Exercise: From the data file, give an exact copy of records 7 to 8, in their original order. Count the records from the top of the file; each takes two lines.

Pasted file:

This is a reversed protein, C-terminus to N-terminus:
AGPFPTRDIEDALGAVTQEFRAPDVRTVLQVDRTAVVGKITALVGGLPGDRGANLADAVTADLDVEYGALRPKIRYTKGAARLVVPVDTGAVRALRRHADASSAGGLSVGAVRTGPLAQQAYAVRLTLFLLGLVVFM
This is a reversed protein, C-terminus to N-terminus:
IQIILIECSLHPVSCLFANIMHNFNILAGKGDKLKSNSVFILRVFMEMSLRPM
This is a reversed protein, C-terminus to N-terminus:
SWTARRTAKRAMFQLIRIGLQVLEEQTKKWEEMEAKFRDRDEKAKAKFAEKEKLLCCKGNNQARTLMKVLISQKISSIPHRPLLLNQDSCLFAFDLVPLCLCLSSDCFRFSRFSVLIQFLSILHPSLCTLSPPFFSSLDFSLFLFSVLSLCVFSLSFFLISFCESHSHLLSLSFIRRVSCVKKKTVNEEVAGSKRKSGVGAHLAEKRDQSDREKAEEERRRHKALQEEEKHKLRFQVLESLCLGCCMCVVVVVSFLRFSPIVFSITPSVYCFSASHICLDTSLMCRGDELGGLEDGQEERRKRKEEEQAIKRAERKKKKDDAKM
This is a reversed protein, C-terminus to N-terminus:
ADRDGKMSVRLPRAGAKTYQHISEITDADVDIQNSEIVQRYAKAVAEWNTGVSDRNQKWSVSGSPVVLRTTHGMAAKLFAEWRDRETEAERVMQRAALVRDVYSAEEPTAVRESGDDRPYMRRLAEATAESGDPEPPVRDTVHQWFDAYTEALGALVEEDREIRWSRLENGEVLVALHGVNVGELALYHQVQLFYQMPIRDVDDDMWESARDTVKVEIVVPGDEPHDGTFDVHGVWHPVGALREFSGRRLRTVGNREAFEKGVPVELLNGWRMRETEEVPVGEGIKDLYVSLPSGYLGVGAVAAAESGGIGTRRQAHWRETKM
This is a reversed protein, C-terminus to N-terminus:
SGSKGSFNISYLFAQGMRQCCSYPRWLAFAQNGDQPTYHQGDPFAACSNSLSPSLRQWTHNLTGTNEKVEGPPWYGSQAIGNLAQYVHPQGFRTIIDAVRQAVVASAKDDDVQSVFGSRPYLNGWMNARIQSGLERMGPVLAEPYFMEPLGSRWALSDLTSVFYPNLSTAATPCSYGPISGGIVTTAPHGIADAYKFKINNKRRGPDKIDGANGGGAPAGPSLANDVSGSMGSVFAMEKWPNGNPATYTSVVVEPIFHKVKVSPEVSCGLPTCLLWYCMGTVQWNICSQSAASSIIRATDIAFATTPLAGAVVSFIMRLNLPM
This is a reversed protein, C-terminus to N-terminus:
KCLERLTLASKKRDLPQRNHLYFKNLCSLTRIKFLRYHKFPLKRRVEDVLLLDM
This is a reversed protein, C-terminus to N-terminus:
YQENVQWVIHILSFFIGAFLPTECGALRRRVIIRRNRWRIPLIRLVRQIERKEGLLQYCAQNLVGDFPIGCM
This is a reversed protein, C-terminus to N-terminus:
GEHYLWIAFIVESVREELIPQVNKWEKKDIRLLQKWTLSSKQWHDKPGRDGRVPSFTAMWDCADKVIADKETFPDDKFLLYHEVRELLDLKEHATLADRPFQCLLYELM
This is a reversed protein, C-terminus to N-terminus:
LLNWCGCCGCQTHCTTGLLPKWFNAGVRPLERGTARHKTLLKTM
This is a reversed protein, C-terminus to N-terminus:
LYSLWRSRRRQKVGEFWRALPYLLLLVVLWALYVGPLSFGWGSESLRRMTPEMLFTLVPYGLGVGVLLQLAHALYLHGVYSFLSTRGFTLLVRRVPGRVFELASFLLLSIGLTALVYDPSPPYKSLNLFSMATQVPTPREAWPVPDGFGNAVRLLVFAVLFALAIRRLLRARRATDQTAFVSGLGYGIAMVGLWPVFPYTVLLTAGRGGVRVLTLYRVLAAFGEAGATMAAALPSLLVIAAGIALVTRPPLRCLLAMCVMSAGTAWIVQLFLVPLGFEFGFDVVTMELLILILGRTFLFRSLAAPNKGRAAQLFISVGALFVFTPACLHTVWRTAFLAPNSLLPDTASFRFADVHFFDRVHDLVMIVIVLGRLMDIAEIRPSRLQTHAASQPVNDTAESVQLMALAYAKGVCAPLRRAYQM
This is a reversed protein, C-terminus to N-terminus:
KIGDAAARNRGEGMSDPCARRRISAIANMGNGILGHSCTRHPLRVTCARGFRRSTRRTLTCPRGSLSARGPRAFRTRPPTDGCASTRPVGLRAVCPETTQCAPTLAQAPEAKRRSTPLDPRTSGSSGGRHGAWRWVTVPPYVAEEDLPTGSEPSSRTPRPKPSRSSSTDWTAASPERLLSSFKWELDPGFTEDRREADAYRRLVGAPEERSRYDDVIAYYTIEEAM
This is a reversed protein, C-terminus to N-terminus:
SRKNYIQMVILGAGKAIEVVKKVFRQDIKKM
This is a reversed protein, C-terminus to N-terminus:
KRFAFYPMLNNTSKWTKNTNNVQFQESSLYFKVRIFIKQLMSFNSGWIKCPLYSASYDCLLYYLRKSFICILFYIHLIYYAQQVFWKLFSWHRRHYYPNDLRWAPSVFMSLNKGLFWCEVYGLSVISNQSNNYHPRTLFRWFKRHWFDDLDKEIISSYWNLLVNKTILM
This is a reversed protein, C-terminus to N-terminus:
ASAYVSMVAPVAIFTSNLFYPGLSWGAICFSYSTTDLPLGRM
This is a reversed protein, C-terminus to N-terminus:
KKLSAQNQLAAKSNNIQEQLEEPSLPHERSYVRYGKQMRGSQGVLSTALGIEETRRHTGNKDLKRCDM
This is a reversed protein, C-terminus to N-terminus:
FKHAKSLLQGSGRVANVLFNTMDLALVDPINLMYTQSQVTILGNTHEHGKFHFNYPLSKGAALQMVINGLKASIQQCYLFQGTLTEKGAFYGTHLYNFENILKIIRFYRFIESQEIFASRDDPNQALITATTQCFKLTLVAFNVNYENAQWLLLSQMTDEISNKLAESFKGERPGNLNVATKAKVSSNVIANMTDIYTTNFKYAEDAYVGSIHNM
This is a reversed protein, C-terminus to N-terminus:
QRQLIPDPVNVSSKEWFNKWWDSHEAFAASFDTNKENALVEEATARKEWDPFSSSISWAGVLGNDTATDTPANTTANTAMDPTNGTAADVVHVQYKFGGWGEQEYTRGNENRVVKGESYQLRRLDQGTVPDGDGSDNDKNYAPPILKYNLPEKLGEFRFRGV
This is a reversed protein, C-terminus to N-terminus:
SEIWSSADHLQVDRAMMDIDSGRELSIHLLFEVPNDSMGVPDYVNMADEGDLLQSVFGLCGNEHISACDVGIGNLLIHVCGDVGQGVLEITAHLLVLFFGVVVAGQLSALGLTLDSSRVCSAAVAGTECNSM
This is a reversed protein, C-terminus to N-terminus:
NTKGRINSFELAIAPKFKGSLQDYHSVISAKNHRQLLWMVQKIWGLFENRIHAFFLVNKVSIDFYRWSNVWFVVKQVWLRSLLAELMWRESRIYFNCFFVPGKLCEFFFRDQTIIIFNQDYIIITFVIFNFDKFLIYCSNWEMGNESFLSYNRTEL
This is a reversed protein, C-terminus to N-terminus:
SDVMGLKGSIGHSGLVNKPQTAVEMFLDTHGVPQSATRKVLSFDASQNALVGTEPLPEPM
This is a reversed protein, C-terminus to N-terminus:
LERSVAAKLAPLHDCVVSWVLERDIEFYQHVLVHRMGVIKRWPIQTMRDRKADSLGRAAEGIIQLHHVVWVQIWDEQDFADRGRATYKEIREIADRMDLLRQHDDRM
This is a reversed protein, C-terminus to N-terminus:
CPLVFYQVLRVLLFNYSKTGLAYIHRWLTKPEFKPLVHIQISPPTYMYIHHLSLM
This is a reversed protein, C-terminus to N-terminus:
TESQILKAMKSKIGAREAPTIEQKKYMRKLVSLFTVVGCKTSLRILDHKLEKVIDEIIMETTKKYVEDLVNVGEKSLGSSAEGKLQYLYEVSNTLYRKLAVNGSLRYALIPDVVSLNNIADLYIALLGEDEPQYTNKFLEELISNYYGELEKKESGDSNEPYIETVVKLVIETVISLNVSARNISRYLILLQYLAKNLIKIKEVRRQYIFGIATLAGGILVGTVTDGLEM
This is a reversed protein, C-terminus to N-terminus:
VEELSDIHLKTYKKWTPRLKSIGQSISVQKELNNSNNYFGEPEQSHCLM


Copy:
This is a reversed protein, C-terminus to N-terminus:
YQENVQWVIHILSFFIGAFLPTECGALRRRVIIRRNRWRIPLIRLVRQIERKEGLLQYCAQNLVGDFPIGCM
This is a reversed protein, C-terminus to N-terminus:
GEHYLWIAFIVESVREELIPQVNKWEKKDIRLLQKWTLSSKQWHDKPGRDGRVPSFTAMWDCADKVIADKETFPDDKFLLYHEVRELLDLKEHATLADRPFQCLLYELM